It was not until the night was at its thickest that I thought to remember the drifting boat, the one which had been deliberately untied and left to the mercy of the sea, the one which had looked empty – maybe because the person inside it had been smaller than a bundle of sticks, and hiding because the whole thing was a great adventure, like the ones in the comics he saw for sale outside the drogueria. Papi slapped me when I told him, but I kept my weeping inside.

We stumbled to the shoreline in the dark but all we saw was empty, open water, and one boat missing from the dock. We sat until the morning came, but all trace of boat and boy were gone.

Later that same day, I cut my hair up to my skull, like a small child’s. Nico never looked at me again. And Miguel? He found his kisses elsewhere, after that.

 

 

 

 

 

Wednesday Writing – ‘Good Things Come’

Photo Credit: Leonrw via Compfight cc

Photo Credit: Leonrw via Compfight cc

Good Things Come

Leave the ‘ouse at seven-twelve; all good. Hop the train at seven-forty; all good. The gatherin’ crowd means I get shoved into someone’s armpit – not so good, but it could be worse. I feel like a slab of meat in an abattoir, my fingers goin’ numb around the bar suspended from the carriage ceiling, swayin’ gently with the clack-clack, just like every other poor sod.

But it’s all good.

We screech into her station, and I watch as she elbows her way on, knockin’ folk left and right. I hide behind some bloke’s newspaper, FTSE-this and NASDAQ-that lickin’ my eyeballs, but when I stick my ‘ead back out again I see ‘er, like she’s got an ‘oming beacon stuck to her forehead. She jus’ draws the eye, y’know? Face like one o’ them statues. Angled. Perfect.

She looks tired this morning, though. Can ‘ardly blame ‘er. You ‘ad a late night, eh? Oblivious, she flicks her finger up and down ‘er phone screen, swipin’ this way an’ that. Workin’? Sendin’ a very important email? I grin. Or checkin’ your dating profile, are we, love? Leanne6Herts, that’s you. Tweetin’ about your night on the tiles, yeah?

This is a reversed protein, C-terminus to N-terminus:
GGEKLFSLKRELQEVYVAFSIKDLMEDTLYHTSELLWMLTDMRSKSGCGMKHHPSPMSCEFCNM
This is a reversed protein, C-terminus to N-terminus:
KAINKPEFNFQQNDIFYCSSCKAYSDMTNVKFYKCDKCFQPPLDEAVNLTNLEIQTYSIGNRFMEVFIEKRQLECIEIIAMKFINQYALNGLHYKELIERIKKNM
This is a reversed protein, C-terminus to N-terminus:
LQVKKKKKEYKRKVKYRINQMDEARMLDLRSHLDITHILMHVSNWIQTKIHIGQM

I look away before I want to. Any longer an’ she’d have felt it, like a weight. Any longer, an’ I might as well have screamed her name. I bite my lip and breathe, staring in the direction of the window, gettin’ an eyeful of some woman’s ear’ole, and beyond that, a spaced-out looking dropout with a nose-ring. Scum.

The ping as we reach the next station causes a handy bit of kerfuffle in the carriage, just enough to give me the chance to catch another glimpse. She’s leanin’ against the wall, her ‘andbag held tight, water bottle clutched like a baby. Still on the blinkin’ phone. In ‘er own world, this one. In ‘er own bloody world. Don’t I know it.

Eight-nineteen. We reach our destination right on time.

She’s ever so polite, stoppin’ to let folk off in front of her, smilin’ at some bint with a kid. Gives me a chance to slip out past her as she’s helpin’ to get the pram down from the carriage to the platform, all laughter and jollity. You can turn it on when you want to, eh?

The river of people bashes past me, umbrellas and briefcase-edges and cleared throats and mumbled conversations and excuse mes and muttered curses. I ‘ang about by the barrier, cradlin’ my ticket, ready to slip through. Just got to time it right.

‘Ere she is.

I slide up to the validator, an’ out I go. Carried along by the flow, we make our way up to the bridge like we’re all one tribe, y’know, all fightin’ the same fight. Suits and jeans alike, skin’eads and barbershop jobs. Nobody looks at anybody else. Nobody speaks. Nobody even notices me.

I make it across the bridge, no problem. Timin’, I warn myself, chancin’ a look back. I stop, ignorin’ the shakin’ heads and the clickin’ tongues all around me. Time it right, man!

She’s over halfway across – no goin’ back now, sunshine. She’s still clutchin’ that stupid water bottle, bags under ‘er eyes, face pale. I can barely keep it in long enough to let ‘er look up, in ‘er own time, an’ just when I think she won’t, she does. She finally does.

She looks up an’ sees me there, the press of people at ‘er back and the flow urgin’ her on. I smile my widest smile an’ hold out my arms, welcomin’-like, an’ she tries to stop walkin’ but someone bashes into her. Come on, darlin’. You ain’t got no choice. I tried it the nice way, and you weren’t ‘aving it. I’ve waited long enough.

She drops the water bottle, an’ it gets kicked away, quick as quick, as the press of people carries her to me like a reward, like a prize. Like nothin’ more than I deserve.